Cyber Security: Sharing is Good

Time is not your friend when your information systems are under cyber attack, but sharing threat information before, during, and after an attack with a trusted group of peers can help. Not only does it alert the other members of your community to a potential attack, it can provide critical actionable information to speed and bolster your own defenses. Participating in a formal information sharing group can greatly enhance an organization’s cybersecurity capabilities.

FBI's NGI Now Fully Operational

The Federal Bureau of Investigation (FBI) Criminal Justice Information Services (CJIS) Division announced on September 15, 2014 the achievement of full operational capability of the Next Generation Identification (NGI) System. The FBI’s NGI System was developed to expand the Bureau’s biometric identification capabilities, ultimately replacing the FBI’s Integrated Automated Fingerprint Identification System (IAFIS) in addition to adding new services and capabilities.

6th Cybersecurity Framework Workshop

The agenda for the 6th Cybersecurity Framework Workshop, October 29-30, 2014 in Tampa, Fla., has been released. The workshop aims to gather input to help NIST understand stakeholder awareness of, and initial experiences with, the framework and related activities to support its use.

Tool Gathers Video and Photo Evidence from the Public

Amateur photographers and videographers — a.k.a. everyday smartphone users - are everywhere. Whenever a major criminal event occurs, such as the Boston Marathon bombing or the Vancouver hockey riots, a treasure trove of potential evidence awaits the eyes of investigators in the form of smartphone photos and videos. But how can an agency make it easy and even feasible to collect all of that data?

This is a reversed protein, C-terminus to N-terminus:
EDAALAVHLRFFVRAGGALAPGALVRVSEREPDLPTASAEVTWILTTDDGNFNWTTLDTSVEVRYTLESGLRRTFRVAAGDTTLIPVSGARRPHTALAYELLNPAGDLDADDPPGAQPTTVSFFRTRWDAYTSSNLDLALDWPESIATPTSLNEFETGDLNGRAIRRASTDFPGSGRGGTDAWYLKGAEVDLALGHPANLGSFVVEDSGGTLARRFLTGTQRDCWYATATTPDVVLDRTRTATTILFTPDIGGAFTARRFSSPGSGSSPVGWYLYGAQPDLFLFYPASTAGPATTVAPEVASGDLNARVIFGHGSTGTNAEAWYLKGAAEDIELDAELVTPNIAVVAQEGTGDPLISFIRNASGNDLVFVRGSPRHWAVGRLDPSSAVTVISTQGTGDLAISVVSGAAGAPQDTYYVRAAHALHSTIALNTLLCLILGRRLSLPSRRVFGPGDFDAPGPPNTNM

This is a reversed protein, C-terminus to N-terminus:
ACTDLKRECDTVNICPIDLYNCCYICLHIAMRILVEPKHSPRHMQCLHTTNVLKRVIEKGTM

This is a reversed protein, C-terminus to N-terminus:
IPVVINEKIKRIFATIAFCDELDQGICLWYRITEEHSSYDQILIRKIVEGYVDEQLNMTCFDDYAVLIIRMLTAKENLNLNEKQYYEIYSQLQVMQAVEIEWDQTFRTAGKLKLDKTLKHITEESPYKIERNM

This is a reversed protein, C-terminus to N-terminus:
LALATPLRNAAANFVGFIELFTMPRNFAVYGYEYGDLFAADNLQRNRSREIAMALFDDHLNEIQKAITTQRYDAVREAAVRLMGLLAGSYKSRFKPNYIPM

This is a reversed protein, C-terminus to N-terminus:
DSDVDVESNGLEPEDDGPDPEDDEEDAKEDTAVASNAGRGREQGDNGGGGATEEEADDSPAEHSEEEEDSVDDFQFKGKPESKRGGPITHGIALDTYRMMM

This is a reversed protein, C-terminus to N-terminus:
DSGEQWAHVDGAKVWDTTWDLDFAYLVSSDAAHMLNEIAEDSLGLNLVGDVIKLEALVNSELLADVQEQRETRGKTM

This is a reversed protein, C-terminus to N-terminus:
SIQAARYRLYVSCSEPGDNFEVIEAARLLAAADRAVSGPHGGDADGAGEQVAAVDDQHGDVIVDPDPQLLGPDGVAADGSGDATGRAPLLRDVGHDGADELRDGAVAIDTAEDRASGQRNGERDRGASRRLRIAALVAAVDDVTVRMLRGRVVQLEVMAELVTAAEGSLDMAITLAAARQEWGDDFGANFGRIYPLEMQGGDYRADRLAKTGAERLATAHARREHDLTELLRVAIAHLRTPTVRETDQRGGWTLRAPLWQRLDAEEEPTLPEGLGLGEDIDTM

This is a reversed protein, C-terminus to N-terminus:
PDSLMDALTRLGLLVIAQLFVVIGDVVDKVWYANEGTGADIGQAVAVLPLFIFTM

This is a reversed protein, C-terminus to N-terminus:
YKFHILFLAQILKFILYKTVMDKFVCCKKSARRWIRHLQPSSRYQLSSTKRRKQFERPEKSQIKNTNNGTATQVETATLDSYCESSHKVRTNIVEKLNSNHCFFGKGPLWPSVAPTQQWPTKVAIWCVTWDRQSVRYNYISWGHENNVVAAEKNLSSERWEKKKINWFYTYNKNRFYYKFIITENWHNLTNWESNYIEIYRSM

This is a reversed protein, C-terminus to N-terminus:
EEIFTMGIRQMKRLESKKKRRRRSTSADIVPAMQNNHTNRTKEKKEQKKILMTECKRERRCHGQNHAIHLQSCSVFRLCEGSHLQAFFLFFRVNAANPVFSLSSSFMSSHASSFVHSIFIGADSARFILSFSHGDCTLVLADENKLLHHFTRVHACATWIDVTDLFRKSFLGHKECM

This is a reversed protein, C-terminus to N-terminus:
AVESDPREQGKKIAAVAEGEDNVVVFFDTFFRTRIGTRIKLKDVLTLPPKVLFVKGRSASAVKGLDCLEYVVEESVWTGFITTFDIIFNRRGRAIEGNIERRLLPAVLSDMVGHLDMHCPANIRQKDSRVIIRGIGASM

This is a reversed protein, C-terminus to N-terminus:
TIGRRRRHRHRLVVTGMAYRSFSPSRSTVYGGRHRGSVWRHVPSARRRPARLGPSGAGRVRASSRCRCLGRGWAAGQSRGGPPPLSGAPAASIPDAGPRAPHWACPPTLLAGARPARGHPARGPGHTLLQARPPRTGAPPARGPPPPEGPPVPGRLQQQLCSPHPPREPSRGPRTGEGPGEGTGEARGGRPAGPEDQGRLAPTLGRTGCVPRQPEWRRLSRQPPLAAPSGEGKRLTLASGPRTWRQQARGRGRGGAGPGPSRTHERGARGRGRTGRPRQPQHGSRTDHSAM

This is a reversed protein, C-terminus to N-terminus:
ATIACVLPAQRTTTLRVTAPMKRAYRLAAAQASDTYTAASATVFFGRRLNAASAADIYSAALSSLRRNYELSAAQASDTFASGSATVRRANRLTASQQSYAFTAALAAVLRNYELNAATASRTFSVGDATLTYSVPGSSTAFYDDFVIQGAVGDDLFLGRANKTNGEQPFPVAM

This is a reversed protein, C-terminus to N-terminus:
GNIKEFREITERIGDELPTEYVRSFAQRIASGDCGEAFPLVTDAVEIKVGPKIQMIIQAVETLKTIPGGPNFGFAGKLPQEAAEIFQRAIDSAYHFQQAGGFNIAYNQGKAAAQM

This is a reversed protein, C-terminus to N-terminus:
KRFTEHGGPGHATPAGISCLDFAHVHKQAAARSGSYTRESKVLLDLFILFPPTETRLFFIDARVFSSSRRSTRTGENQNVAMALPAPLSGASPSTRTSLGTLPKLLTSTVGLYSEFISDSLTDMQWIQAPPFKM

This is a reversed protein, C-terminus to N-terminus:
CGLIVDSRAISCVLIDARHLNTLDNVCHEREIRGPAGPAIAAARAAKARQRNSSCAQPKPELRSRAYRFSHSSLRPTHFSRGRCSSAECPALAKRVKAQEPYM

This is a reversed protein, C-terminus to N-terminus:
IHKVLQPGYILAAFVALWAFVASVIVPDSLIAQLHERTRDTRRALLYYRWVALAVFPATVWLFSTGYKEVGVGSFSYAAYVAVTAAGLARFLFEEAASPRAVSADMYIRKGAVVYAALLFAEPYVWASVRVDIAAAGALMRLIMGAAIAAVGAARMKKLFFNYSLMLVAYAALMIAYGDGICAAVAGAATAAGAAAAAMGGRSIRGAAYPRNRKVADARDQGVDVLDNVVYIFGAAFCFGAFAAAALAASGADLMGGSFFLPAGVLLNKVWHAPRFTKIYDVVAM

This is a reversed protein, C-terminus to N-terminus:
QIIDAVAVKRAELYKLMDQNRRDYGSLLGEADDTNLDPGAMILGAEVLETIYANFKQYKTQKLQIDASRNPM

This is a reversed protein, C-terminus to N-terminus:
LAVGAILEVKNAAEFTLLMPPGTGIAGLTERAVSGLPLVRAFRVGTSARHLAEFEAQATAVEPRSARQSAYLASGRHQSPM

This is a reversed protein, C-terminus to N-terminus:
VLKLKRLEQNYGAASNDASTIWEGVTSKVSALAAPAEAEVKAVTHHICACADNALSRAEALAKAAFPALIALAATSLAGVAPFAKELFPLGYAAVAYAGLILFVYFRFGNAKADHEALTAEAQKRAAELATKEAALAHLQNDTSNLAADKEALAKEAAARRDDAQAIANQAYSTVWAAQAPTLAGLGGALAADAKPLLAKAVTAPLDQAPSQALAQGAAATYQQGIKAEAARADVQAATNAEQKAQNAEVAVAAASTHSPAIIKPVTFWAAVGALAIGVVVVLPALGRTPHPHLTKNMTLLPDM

Digital Evidence Added to OSAC

A new forensic subcommittee on digital evidence was recently added to Organization of Scientific Area Committees (OSAC).

Accessing a Suspect’s Computer in its Natural State

To access a suspect's computer, traditional procedure involves removing the hard drive, creating a forensic image (a duplicate copy), and then analyzing that copy using sophisticated industry-specific software. Although effective, this process takes many hours and allows investigators to view and present information only in a raw state—one that non-computer experts such as attorneys and juries can find difficult to understand. 

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New Books

Bloodstain Pattern Analysis

Most forensic disciplines attempt to determine the “who” of a crime. But bloodstain pattern analysis focuses on the “what happened” part of a crime. This book is the third edition of Blood-stain Pattern Analysis. The authors explore the topic in depth, explaining what it is, how it is used, and the practical methodologies that are employed to achieve defensible results. It offers practical, common-sense advice and tips for both novices and professionals.